The St. Petersburg Times should be proud — their report on Gitmo, Meg Laughlin's Behind Guantanamo's walls, there are more walls, shows a lot more signs of real reporting than much of what you get in more famous newspapers.
When we ask the head psychologist, who calls himself “Eldorado” after the car, about the effects of prolonged solitary confinement, he says: “You see a lot of depression and anxiety.”
But Smo interrupts: “There is no solitary confinement here. They just spend a lot of time alone in their cells.”
To make the point that the detainees want nothing to do with us, the head guard at Camp 5 takes us to a window where he opens a blind so we can see a detainee sitting about 25 feet away. The inmate immediately ties a black plastic bag to a fence to block our view.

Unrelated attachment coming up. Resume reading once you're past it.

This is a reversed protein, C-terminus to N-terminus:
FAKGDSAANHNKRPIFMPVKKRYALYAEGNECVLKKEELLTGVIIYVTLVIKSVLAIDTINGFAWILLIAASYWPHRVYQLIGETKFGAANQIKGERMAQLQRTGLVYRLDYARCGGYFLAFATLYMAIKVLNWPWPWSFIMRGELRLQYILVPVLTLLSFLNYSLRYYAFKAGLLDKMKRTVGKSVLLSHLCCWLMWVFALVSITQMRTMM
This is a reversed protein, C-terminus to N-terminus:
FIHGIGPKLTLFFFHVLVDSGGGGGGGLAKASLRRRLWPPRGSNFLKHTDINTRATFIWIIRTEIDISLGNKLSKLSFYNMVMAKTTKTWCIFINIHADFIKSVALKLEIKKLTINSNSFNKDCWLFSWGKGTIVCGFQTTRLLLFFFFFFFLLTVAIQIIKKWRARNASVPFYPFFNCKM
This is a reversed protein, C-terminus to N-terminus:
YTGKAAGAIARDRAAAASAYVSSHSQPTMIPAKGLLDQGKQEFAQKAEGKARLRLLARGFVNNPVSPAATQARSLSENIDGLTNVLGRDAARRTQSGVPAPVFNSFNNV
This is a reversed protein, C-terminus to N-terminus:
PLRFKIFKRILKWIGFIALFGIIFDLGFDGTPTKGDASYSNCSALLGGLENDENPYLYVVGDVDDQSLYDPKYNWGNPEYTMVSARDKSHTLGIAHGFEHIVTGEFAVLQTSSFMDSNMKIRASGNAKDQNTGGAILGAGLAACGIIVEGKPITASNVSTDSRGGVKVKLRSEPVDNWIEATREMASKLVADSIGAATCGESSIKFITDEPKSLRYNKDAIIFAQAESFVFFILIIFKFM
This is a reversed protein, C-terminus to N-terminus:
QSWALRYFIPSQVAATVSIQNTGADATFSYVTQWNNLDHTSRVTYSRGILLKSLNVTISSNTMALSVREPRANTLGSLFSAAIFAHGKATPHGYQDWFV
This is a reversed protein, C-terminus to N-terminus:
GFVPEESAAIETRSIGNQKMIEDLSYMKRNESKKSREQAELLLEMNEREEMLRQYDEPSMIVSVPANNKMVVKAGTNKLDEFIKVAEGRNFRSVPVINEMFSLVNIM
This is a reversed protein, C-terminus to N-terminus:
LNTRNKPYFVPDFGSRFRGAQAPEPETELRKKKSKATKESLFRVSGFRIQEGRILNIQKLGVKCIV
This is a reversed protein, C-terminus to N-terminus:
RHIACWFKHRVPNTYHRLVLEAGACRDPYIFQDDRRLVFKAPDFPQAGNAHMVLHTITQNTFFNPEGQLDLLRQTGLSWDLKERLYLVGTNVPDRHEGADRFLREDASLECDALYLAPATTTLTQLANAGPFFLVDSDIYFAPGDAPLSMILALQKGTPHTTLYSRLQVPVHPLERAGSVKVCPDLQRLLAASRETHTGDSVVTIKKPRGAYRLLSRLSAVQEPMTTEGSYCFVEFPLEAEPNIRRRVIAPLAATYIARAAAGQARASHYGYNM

“You see how they don't want the media looking at them?” he says.
But we realize we are looking at a latrine and we have been invited to watch them defecate.
By January 2008, when Zanetti was there, detainees who weren't designated as “maximum-security prisoners” were coming up with trivial complaints that showed how spoiled they were.
To make his point, Zanetti read to me from a daily briefing from the first week of April 2008: “Prisoner 765 wants onions and parsley on his salad; 845 wants a better detainee newsletter; 632 wants a Bowflex machine to build his abs.”
But, according to the master list of prisoner names and numbers provided by the Pentagon, prisoners 632 and 845 left Guantanamo in 2006, two years before the complaints, and the number 765 was never assigned to a prisoner. I left Zanetti several phone messages seeking clarification, but he hasn't called back.
Well done, Ms. Laughlin. Don't expect a job on the Washington Post.